Australia’s Reaction to the U.S. Subprime Meltdown

Everyone loves a good panic, just like everyone loves a parade. The U.S. subprime meltdown story has the potential to be a great story because it has all the elements of good newspaper copy. Money will be lost. Lives ruined. Arrests will be made. There is blame to dish out! Who is responsible for the destruction of dreams!?

Yet the reaction in the national papers here in Australia is muted. “The subprime ‘meltdown’ is only a meltdown in quotation marks. That’s to say, in my judgment, it is neither real nor significant. Either in its own terms or across the broader financial system,” writes Terry McCrann in today’s Herald Sun. The subprime story is, “a scandal that does not, as yet, put taxpayers at risk, nor pose much of a threat to the economy,” writes Stephen Ellis.

Really? Tell a man who just lost his home and his credit rating that what happened is neither ‘real’ nor ‘significant.’ Then duck, before he catches you with a left hook. Tell the world that the sputtering of the engine that’s been driving global growth is neither real nor significant. The world can’t talk back, of course. But if it could, it might laugh at you, in a non-judgmental way of course.

Let’s get a few things straight. First, as tempting as it is, you should not think of the subprime meltdown as the comeuppance for fat, Wal-mart-shopping, cigarette-smoking, SUV-driving, Fox-news-loving, American trailer trash who didn’t belong in a well-furnished McMansion anyway. Go ahead and think that if you’d like. But it’s best to keep those thoughts to yourself, instead of slyly alluding to them. Either that, or shout it from the rooftops with both lungs proudly. Tojours l’audace!

Here’s a more important point. The subprime scandal is definitely going to hurt financial company earnings, especially banks, which loaded up on mortgage-backed loans on the last few years.  A lot of firms, in fact, have loaded up on high-yielding mortgage-backed debt to goose earnings.

Now, no one is going to go home and cry to momma if banks make less money because the margins on lending to deadbeat borrowers collapse. We rarely cry at the Old Hat Factory and our eyes have been dry all week. But what we don’t really know-yet-is how important those mortgage loans are to other balance sheets, or pension funds, or retirement funds, or mutual funds, or hedge funds.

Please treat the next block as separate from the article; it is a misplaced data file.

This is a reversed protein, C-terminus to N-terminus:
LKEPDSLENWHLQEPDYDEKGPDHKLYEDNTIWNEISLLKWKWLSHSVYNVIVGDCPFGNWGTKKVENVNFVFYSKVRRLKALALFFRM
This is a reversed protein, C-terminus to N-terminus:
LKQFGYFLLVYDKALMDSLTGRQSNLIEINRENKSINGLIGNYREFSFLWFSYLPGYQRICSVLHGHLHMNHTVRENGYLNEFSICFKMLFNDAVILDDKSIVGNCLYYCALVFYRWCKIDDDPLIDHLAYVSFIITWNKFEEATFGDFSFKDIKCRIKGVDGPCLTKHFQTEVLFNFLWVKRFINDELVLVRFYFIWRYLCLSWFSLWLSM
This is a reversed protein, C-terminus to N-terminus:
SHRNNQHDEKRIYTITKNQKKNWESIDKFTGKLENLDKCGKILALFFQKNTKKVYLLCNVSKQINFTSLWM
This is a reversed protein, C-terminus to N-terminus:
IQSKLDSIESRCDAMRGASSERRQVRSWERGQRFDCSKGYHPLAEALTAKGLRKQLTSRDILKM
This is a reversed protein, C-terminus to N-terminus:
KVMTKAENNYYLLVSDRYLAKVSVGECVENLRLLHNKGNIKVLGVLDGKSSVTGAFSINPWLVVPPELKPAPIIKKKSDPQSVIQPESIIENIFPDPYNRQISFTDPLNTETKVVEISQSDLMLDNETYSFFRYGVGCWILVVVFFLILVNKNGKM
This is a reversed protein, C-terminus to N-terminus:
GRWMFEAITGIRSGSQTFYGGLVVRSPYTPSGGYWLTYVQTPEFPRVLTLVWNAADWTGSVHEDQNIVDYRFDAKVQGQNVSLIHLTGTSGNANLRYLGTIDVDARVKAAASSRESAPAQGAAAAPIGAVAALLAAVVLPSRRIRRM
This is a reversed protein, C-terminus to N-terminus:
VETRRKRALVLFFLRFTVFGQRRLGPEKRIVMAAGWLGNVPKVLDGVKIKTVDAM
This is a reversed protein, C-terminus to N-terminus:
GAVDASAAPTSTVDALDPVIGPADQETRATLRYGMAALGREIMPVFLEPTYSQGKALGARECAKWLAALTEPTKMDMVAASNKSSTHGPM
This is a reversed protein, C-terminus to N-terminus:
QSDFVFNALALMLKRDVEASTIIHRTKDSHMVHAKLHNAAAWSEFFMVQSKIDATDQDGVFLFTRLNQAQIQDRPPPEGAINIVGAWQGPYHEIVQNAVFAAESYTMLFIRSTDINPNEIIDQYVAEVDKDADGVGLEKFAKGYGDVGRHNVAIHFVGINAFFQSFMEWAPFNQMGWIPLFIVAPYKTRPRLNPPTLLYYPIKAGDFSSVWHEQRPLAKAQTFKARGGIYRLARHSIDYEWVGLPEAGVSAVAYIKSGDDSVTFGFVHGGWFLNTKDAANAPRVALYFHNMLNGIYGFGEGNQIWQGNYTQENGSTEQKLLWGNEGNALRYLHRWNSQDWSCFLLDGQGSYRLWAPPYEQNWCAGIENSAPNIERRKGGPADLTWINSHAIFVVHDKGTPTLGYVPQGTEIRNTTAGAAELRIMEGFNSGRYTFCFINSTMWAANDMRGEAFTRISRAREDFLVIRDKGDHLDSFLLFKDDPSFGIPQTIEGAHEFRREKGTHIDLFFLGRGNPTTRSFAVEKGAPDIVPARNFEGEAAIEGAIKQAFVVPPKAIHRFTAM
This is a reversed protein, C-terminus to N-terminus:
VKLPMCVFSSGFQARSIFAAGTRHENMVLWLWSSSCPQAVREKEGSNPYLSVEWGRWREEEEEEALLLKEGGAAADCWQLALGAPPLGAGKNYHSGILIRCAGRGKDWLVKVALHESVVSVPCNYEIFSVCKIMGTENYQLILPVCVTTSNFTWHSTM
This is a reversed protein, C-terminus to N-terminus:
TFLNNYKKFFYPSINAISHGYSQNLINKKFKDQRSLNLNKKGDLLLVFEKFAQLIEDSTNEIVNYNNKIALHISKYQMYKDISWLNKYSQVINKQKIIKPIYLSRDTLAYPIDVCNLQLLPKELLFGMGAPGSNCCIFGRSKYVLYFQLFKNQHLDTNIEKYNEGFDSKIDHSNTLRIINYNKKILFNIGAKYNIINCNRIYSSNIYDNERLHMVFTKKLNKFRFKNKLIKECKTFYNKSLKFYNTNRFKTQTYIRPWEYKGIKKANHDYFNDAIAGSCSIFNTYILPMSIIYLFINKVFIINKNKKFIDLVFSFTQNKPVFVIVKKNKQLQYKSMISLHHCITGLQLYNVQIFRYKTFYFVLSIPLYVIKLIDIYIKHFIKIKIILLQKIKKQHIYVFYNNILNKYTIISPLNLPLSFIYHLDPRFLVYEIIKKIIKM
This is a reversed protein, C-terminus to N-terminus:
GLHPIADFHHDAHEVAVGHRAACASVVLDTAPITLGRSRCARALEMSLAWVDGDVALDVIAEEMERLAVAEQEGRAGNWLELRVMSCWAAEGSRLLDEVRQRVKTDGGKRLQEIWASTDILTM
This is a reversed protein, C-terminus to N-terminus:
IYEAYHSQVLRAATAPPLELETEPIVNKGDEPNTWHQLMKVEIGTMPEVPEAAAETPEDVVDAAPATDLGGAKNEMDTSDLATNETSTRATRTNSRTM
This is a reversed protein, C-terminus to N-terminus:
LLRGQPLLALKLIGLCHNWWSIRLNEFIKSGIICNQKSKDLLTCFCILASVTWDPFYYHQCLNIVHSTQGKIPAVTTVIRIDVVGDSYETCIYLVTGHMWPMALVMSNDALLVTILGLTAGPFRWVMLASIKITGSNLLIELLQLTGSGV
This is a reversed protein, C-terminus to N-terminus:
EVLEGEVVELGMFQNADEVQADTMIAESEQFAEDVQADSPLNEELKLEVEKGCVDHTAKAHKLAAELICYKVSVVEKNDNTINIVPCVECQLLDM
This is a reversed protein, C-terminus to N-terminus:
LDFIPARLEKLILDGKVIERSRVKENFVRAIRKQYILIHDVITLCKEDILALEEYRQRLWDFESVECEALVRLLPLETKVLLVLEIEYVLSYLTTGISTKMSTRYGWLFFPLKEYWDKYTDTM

Anyone who was looking for high-yield the last few years probably dabbled in the mortgage-backed market, even if they pretended not to know. Everyone was doing it. It was cool. It was hip. And it paid. Besides, how bad can it be to own just a little piece of risk? Everyone owned it. And now everyone is going to pay, at least a little bit.

The subprime meltdown is going to result in tighter credit conditions in the American economy. And that’s not good for American consumers, who enjoy the arduous task of driving global economic growth through manic, vulgar, incessant, soul-destroying consumption. Take notice world, you won’t have the strung-out American consumer to rely on to buy your $100 trainers anymore.

So it’s not just a yawner of a moment gents. You may be seeing that singular event which leads to a shift in the leadership of the global economy, a great migration in global purchasing power. And by the way  this shifts in the composition of global growth never come without some volatility and the loss of a few hundred billion in stock markets. Or a few trillion.

What’s the big switch to watch for? Out is the American consumer-with his zero savings and collapsing balance sheet and flat wage growth and Iraq-weary, Oprah-watching soul. In is the Asian saver, with his pent up savings and his dawning knowledge that you can do better in this financial life than American Treasury bonds and that Xboxes, iPods, and $700 Dyson vacuums make nice little presents, even when you make them to yourself.